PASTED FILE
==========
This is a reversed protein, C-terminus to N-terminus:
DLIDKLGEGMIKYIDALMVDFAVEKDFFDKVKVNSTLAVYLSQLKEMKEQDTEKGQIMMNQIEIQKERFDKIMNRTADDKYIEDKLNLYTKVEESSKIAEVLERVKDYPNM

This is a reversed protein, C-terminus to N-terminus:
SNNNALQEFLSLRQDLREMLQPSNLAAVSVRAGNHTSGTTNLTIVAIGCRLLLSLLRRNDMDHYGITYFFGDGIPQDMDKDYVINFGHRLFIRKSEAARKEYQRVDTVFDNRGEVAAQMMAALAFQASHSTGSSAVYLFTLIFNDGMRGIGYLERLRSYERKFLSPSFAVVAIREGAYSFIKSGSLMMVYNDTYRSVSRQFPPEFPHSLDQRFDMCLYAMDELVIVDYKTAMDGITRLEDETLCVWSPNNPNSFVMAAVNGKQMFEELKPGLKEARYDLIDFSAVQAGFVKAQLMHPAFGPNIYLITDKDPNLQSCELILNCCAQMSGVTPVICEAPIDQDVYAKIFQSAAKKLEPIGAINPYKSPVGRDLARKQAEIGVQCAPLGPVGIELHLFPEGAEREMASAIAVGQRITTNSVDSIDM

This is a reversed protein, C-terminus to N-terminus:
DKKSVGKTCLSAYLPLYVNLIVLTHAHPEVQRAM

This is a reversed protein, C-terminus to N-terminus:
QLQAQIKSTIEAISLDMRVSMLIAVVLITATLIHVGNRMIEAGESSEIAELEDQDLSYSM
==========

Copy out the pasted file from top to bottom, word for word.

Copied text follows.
This is a reversed protein, C-terminus to N-terminus:
DLIDKLGEGMIKYIDALMVDFAVEKDFFDKVKVNSTLAVYLSQLKEMKEQDTEKGQIMMNQIEIQKERFDKIMNRTADDKYIEDKLNLYTKVEESSKIAEVLERVKDYPNM

This is a reversed protein, C-terminus to N-terminus:
SNNNALQEFLSLRQDLREMLQPSNLAAVSVRAGNHTSGTTNLTIVAIGCRLLLSLLRRNDMDHYGITYFFGDGIPQDMDKDYVINFGHRLFIRKSEAARKEYQRVDTVFDNRGEVAAQMMAALAFQASHSTGSSAVYLFTLIFNDGMRGIGYLERLRSYERKFLSPSFAVVAIREGAYSFIKSGSLMMVYNDTYRSVSRQFPPEFPHSLDQRFDMCLYAMDELVIVDYKTAMDGITRLEDETLCVWSPNNPNSFVMAAVNGKQMFEELKPGLKEARYDLIDFSAVQAGFVKAQLMHPAFGPNIYLITDKDPNLQSCELILNCCAQMSGVTPVICEAPIDQDVYAKIFQSAAKKLEPIGAINPYKSPVGRDLARKQAEIGVQCAPLGPVGIELHLFPEGAEREMASAIAVGQRITTNSVDSIDM

This is a reversed protein, C-terminus to N-terminus:
DKKSVGKTCLSAYLPLYVNLIVLTHAHPEVQRAM

This is a reversed protein, C-terminus to N-terminus:
QLQAQIKSTIEAISLDMRVSMLIAVVLITATLIHVGNRMIEAGESSEIAELEDQDLSYSM